What Are Consumer Brands Doing In Web3, Blockchain and the Metaverse?
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Mar 3, 2023 11 min read

🤔 Wiser! #115: ChatGPT or Bard? | Hollywood 2.0 | TikTok | YouTube | #MWC2023 and the Metaverse

🤔 Wiser! #115: ChatGPT or Bard? | Hollywood 2.0 | TikTok | YouTube | #MWC2023 and the Metaverse
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Wiser! #115: ChatGPT or Google, which is best at search? You think NFTs are so old hat, do you? New YouTube is bullish on web3. Meta are gluttons for punishment. And Elon's done it again with his 8th round of job cuts!

w/Wiser! #115 - Friday 3rd March 2023


Carnaval is over, here in Spain, but that's not the end of the party, because it's my birthday next week. To celebrate, we're off to Cadiz for a few days, a wonderfully vibrant and historic city at the bottom of Spain.

In this week's Wiser!, I've tweaked the format again to keep the email shorter. The top stories are summarised in this email, with enough detail to have the takeaway on the issue if it comes up at the coffee machine at work. But, the bulk of the content, including links, embedded YouTubes, tweets and images, are all on the website under the "continue reading..." link at the end of the summary. let me know what you think of that (remember, there's a comments section and feedback buttons at the bottom of the email.)

ATB and thanks for being Wiser!, Rick

P.s. Remember: Insight and Information Gives You Leverage!

"always a worthwhile read” - Bob Riddler, Wiser! premium subscriber.


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There's no premium article this week. That's partly because I've been working on completing the last drop of consumer brands for the Brand Strategy Collection. It's been in soft launch mode for the past couple of months but now it's ready to go, and I'm real excited about this unique catalogue of consumer brands and their use cases in emerging tech. More next week.

However, paid subscribers are not left completely vacant as I updated last week's premium feature article and added some additional commentary on what happened after I'd posted it last week. You can read it here: 👉 US Supreme Court hears two "Section 230" cases that could decide the future of the Internet


In an unscientific, but entirely reasonable test, the online language learning platform Preply put Google’s Bard and OpenAI’s ChatGPT against each other in a head to head test of which one could do the best Search. Essentially, Preply compared the responses of ChatGPT and Google against a set of routine and standard questions, rating them based on factors such as clarity, detail, and actionability.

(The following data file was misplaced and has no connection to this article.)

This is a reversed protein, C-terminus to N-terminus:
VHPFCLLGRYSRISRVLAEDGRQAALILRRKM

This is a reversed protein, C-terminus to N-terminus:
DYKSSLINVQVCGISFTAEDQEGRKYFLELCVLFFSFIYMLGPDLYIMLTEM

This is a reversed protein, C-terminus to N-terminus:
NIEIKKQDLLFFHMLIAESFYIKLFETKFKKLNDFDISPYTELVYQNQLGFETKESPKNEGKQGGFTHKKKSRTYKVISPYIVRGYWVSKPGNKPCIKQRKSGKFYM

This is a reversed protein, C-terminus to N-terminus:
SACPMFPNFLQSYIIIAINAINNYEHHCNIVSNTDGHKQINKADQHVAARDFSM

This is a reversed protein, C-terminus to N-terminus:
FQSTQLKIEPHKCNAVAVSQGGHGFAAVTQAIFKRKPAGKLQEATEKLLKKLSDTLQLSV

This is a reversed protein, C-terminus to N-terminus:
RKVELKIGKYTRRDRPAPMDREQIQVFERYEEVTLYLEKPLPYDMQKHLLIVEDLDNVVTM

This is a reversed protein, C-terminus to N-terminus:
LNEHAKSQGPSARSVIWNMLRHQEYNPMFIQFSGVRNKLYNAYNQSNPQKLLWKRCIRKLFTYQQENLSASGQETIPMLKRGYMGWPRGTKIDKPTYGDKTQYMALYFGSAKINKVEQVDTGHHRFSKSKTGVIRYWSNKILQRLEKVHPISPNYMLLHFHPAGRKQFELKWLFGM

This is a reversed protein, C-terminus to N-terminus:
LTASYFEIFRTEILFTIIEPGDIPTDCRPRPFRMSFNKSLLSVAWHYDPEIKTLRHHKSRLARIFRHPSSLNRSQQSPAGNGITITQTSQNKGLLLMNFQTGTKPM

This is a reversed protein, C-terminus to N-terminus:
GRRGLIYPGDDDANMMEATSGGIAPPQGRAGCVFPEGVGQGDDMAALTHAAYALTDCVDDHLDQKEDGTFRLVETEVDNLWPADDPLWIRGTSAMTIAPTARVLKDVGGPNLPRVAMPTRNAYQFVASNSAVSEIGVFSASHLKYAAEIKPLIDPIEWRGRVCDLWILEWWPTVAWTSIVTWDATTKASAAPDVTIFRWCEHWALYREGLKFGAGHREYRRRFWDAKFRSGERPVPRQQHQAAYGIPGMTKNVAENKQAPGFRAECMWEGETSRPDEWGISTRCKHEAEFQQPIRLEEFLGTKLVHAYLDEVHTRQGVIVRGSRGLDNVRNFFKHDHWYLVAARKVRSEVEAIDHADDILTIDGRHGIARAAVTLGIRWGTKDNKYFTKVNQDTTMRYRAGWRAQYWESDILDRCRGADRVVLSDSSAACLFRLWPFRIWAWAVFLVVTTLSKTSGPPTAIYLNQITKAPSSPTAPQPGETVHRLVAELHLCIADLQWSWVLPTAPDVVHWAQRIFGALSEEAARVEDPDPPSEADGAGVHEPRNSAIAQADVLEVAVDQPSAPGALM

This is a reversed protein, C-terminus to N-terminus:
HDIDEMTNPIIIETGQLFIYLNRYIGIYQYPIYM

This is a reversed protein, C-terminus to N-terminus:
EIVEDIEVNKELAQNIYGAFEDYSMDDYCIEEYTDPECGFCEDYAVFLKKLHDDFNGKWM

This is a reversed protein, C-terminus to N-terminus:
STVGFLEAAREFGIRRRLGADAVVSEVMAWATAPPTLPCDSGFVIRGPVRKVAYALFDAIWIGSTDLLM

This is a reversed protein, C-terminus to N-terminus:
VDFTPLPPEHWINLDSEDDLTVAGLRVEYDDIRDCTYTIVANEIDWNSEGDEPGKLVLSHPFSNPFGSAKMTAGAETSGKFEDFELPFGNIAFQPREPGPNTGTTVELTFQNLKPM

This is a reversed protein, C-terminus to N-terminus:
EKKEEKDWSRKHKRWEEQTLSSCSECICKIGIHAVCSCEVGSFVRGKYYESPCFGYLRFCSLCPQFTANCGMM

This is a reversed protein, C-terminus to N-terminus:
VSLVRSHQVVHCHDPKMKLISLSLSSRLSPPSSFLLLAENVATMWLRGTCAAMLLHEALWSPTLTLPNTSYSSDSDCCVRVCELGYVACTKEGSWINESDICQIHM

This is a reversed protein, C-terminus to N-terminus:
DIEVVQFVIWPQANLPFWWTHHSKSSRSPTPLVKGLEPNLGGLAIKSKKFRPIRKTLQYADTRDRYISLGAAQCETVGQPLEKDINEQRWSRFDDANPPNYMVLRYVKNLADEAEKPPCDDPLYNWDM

• Their result: Google performed better on basic questions, but ChatGPT was superior in intermediate and advanced questions.

Here's The Thing:  Search is a more complex process than it appears on face value. You should look at the Preply questions to understand the context, because for many Searches, the variables of context, credentials, relevancy, and timing are the key factors. Google take these variables into account in its Search engine, whereas ChatGPT doesn't. Bottom line is that, underneath the presentation layer (plain English text versus a bunch of ad sponsered, read yourself links), the Large Language Models that power generative AI tools like ChatGPT, are not suited to Search.  

Continue reading for charts, a survey on consumer attitudes to AI post ChatGPT and related information ...


2. OpenAI, TikTok, Adobe and the BBC are amongst ten firms that agreed voluntary principles about generative AI

A group of 10 companies, including OpenAI, TikTok, Adobe, the BBC, and the dating app Bumble, have signed up to a new set of guidelines on how to build, create, and share AI-generated content responsibly. The recommendations ask for greater transparency from both technology builders, such as OpenAI, and creators and distributors of digitally created synthetic media, such as the BBC and TikTok, regarding what the technology can and cannot do, and for disclosure when people might be interacting with this type of content.

Here’s The Thing: Whilst it’s fair to say that legislation is lagging when it comes to regulating the use of AI, its definitely on its way. The rapid speed and growth in generativeAI tools is acting as an accelerant to catch the market up. The European Union, for example, is looking to include generative AI in its upcoming AI law, the AI Act, new legislation aimed at curbing the worst harms associated with artificial intelligence.